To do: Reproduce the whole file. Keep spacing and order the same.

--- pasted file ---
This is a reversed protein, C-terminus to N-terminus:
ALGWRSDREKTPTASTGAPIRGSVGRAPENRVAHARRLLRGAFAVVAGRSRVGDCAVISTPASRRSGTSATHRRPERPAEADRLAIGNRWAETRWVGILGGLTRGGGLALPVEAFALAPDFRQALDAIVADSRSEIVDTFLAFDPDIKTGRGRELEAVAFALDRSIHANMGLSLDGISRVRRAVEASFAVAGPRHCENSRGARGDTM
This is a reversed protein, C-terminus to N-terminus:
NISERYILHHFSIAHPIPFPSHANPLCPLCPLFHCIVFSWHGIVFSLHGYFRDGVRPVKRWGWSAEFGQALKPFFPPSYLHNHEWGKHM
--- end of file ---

This is a reversed protein, C-terminus to N-terminus:
ALGWRSDREKTPTASTGAPIRGSVGRAPENRVAHARRLLRGAFAVVAGRSRVGDCAVISTPASRRSGTSATHRRPERPAEADRLAIGNRWAETRWVGILGGLTRGGGLALPVEAFALAPDFRQALDAIVADSRSEIVDTFLAFDPDIKTGRGRELEAVAFALDRSIHANMGLSLDGISRVRRAVEASFAVAGPRHCENSRGARGDTM
This is a reversed protein, C-terminus to N-terminus:
NISERYILHHFSIAHPIPFPSHANPLCPLCPLFHCIVFSWHGIVFSLHGYFRDGVRPVKRWGWSAEFGQALKPFFPPSYLHNHEWGKHM